Archive - May 2004 - Article
Have you ever had one of those really vivid, epic dreams, one where the first thought that crosses your semi-conscious mind when you wake up the next morning is, "Damn... that dream would make a great book! Where's my pen, I gotta write this down..."?
When you try to write it out on paper, however, it comes out all clumsy, incoherent, and incomplete. You look at the words inked there and know that they are supposed to be brilliant, but you just can't seem to make that crucial jump from dreamagination to readality. Sound familiar?
Last November, Hard, author of Sexy Losers, asked in his comic's Livejournal why women read his comic. He was asking because he had so many women writing to him, and as he put it: "â€¦sometimes they will add 'Yes, there are females that read your comic' as if I am suddenly shocked that there would actually be females that would find sex humour at all interestingâ€¦"
Taking a look at my bookshelf, I find the two best books ever on the subjects of writing and drawing comics. Both are written by director/screenwriter/playwright David Mamet.
The books are On Directing Film (which is about writing comics) and True and False: Heresy and Common Sense for the Actor (which is about drawing comics). I donâ€™t know why the titles make them sound like theyâ€™re about directing films and acting in plays; maybe the publishers figured they could sell more copies that way. Whatever. Theyâ€™re about making comics.
Rob Balder has been delighting webcomics readers, readers of independent newspapers, convention-goers, and booklovers for several years now with his Partially Clips. He paused long enough in a busy schedule to answer ten questions at some length – with his observations on the current state and future of webcomics, of his trials and tribulations in book publishing, and what started him on this path... and his plans for the future.
Webcomics have wasted no time in taking advantage of the unfiltered, uncensored, and plain uncontrollable nature of the Internet. Webtoonists have also in their own small way acted out like smaller-scale rock stars, now and again trashing a virtual hotel room. In the spirit of celebrating the abuse or stretching of good taste, artistic boundaries, and/or common sense, we present our somewhat brief and arbitrary list of 17 notorious cartoonists. Some get the nod for a one-time act of notoriety while others continue working on their lifetime achievement awards even as we go to press.
Let's say you like television shows about how to cook chicken, because chicken is your favorite food. There are a million ways to cook chicken, and many of them are very basic and ordinary – these aren't going to be as interesting on television as the unusual ones. You might have a few favorite recipes, but you still enjoy watching chicken be prepared in a different way. What this boils down to is a wacky metaphor for how to approach pornographic comics as a reviewer and not a consumer.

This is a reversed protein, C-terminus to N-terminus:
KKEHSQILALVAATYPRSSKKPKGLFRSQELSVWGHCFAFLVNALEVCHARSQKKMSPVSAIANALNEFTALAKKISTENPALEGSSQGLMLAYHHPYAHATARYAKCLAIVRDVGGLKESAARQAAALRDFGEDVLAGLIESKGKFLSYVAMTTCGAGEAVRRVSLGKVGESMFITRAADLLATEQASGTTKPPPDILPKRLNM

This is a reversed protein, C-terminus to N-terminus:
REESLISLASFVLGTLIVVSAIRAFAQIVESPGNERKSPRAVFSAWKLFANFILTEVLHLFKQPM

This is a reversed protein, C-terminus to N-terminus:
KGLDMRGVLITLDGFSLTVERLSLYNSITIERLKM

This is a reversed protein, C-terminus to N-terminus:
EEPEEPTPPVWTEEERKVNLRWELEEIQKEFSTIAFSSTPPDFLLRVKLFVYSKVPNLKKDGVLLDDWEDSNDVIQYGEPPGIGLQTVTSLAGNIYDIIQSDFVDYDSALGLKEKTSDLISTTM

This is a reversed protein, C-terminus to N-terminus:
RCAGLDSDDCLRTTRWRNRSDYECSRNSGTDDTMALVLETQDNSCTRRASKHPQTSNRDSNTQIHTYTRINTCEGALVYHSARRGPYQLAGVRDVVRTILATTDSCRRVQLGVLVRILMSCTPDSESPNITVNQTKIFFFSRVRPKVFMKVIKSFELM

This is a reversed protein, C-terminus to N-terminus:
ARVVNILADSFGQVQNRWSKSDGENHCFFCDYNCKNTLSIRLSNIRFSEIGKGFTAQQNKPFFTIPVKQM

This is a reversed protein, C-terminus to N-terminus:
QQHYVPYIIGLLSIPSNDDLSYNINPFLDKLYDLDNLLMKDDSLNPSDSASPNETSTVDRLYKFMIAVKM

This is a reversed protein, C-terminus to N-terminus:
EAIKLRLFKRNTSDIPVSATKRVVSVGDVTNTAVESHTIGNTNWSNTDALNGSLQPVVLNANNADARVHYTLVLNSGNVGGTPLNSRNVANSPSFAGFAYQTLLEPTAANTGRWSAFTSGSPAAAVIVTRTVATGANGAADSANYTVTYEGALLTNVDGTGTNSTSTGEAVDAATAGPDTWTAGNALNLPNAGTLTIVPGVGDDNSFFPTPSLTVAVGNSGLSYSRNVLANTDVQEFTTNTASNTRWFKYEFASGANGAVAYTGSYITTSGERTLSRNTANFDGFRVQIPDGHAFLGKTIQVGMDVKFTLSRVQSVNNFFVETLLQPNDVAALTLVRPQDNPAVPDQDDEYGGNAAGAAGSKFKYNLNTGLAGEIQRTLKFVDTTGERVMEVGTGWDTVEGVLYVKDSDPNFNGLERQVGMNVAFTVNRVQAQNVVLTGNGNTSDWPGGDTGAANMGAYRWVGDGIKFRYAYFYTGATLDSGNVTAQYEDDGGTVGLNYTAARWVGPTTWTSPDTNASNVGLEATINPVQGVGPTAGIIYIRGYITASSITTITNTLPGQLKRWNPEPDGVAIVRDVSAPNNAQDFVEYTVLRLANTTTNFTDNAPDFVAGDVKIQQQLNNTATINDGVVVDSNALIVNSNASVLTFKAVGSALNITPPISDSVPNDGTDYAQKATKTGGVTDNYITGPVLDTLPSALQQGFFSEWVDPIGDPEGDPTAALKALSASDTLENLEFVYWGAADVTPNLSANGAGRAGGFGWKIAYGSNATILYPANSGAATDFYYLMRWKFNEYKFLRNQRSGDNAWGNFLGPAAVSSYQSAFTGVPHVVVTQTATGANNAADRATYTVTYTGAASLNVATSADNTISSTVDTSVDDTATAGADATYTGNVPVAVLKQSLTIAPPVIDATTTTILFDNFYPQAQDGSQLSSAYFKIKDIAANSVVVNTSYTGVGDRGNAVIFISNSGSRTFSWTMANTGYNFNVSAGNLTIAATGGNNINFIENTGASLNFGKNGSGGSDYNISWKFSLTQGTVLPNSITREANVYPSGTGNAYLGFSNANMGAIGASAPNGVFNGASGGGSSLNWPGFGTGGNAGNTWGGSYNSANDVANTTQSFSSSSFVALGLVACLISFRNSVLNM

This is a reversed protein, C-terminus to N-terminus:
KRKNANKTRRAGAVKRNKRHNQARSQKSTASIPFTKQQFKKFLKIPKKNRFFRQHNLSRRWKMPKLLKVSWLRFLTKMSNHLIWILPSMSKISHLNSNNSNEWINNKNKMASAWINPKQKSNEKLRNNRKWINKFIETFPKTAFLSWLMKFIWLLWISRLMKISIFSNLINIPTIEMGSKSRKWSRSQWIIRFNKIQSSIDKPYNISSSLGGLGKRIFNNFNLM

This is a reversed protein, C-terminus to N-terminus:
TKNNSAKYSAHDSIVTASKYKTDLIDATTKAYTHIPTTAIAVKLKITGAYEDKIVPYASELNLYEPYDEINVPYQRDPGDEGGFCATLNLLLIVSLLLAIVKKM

Over the last twenty years, the Western world's attitude toward nudity in forms of pop culture has shifted toward a more liberal attitude at an unprecedented rate. Images of nude bodies and sexual themes that used to be confined to either underground or exploitive â€“ i.e., pornographic â€“ venues have today become a mainstay of most primetime programming and blockbuster cinema.
A recent Comixpedia.com discussion attempted to gauge whether the same trend can be detected in webcomics. With the advent of the Internet and its infamous gray legal waters, the passive bystander might have expected a proliferation of nude comic strip scenarios.
It depresses the hell outta me that when I first learned that the May issue of Comixpedia would revolve around the topic of "sex and violence", I thought that it might transcend some of the old punch-drunk tits n' blood bullshit cliches and instead tackle the issue from both ends of the creative spectrum â€“ perhaps some mock comics about "Mr. No Pants Stabbing the Mailman With His Penis" mixed with a few frank and earnest dialogues regarding the rift between the lightest of psychological violence to stark-raving sadism in comics. Instead this monthâ€™s cover seems to suggest that the content within the site may serve to propagate every goofy sex-and-violence-related comic book clichÃ© imaginable, and thatâ€™s a shame.
Perception Is Reality Is The Difference Between Angry And Paying Readers
When I went to Scott McCloud's panel on experimental comics at San Diego Comic Con International 1999, he planted the idea of webcomics in my mind, and set me on a wonderful journey of discovery and experimentation. I listened to all of the ideas and reasons he had for the Internet as a great new place for comics to flourish. In my mind, one of the most obvious advantages was the ability to maintain an open comic archive so that new readers â€“ rather than jumping into the middle and having to somehow hunt down the rest of the story in other comics, collections of strips, etc. â€“ would instead be able to just click the Back button to read the previous strip, or go back to the very start and read it the whole way through.
This seemed like such a great idea at the time, and over the years it has by and large become standard practice in webcomics â€“ a "no-brainer", really. It is a great convenience to be sure, though perhaps a little too convenient for our own good.
A befogged pigeon, an abrasive squirrel with a strap-on, a gay robot who collect vintage records, a skull-faced stripper, an insecure head without a body, and a lustful pumpkin. All are the main characters of Stoopid Pigeon, a long-running (coming up on five years!) webcomic that nevertheless has been under the radar of many webcomic readers. Al Schroeder interviewed the two creators of the admittedly offensive and explicit, but often delightfully funny comic, and you can read the results here.